Of course, everyone who comes to Blackpool wants to experience the iconic viewing platform of The Blackpool Tower, but that’s not all the tower offers. There are 5 attractions within the Tower to see.
North Pier is the oldest and longest of Blackpool’s three World famous piers offers a mix of traditional family fun, top live entertainment and the best venue for parties!
The success of Blackpool’s first pier, North Pier prompted the formation of the South Pier now known as Central Pier, Opened on 30 May 1868, today it is jam-packed with rides, stalls, entertainment and of course the Big Wheel.
South pier was opened as the Victoria Pier on Good Friday, 31 March 1893. In 1930, the name “Victoria Pier” was dropped and the pier became simply South Pier. Today it boasts numerous rides and experiences that will encourage your love of English seaside arcades and entertainment. This is one of the most popular things to do in Blackpool.
Showcasing more than 50 displays and more than 2,000 spectacular aquatic creatures including tropical sharks, colourful reef fish, octopus, rays and sea horses, SEA LIFE Blackpool is the perfect way to experience the wonders of underwater life without getting wet!
One of Blackpool’s truly redeeming features is the absolutely beautiful unspoilt sandy beaches. However, rumour has it that during the busy summer months the beaches are full of broken glass, needles and garbage but during the off-season, there is much to love about the beach.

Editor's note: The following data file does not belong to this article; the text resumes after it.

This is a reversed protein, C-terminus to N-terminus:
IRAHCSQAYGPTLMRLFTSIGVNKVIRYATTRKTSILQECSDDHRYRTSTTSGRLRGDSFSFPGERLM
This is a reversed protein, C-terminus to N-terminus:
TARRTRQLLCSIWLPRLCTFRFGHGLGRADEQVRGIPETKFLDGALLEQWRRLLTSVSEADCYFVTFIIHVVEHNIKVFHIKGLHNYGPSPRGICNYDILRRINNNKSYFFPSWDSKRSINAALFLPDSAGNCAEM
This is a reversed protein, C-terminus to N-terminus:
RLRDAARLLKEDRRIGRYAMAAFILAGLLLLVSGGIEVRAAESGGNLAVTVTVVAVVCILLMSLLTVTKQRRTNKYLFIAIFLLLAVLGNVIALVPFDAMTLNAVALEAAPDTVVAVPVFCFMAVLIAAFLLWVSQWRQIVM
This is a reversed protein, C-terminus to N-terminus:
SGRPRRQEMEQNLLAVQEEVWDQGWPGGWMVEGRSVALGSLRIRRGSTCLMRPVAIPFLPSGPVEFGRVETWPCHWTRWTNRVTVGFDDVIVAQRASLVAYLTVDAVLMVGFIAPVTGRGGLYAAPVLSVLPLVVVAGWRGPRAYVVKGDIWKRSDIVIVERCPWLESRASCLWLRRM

Donkey Rides on the Beach
A tradition that goes back many years in Blackpool and a major Blackpool attraction is the colourfully decorated donkeys on the beach. The donkeys are all health checked regularly by a Veterinarian and nobody over the weight of 50kgs or an adult is allowed to ride. Rides go for around 5 sterling.
The Blackpool Promenade can be divided into 3 distinct areas. North Shore, Central, and South Shore. This makes for miles of arcades, small shops and stalls, cafes, bars and restaurants the iconic illuminations, and the famous Blackpool tram service.
Coral Island is Blackpool’s largest indoor free admission family attraction. There’s super cheap food where all the kids can eat free, Bingo, gambling for grown-ups, seaside rides and games. We could not abide the nasty smell around the place it was quite revolting. It’s one of those things to do in Blackpool that huge crowds seem to love I guess its the free food for kids.
Madame Tussauds visitors are sent on an engaging and entertaining interactive journey, featuring some of the country’s best-loved stars from the small screen, music and sport.
Legends at the Sands
The Legend’s shows are supposed to be legendary. They include performances by some of the U.K’s best impersonators from Tom Jones to George Michael a Legend’s show is a world-class entertainment spectacular. On Trip Advisor it gets fabulous reviews but I just hate paying that much for tribute shows so we didn’t go.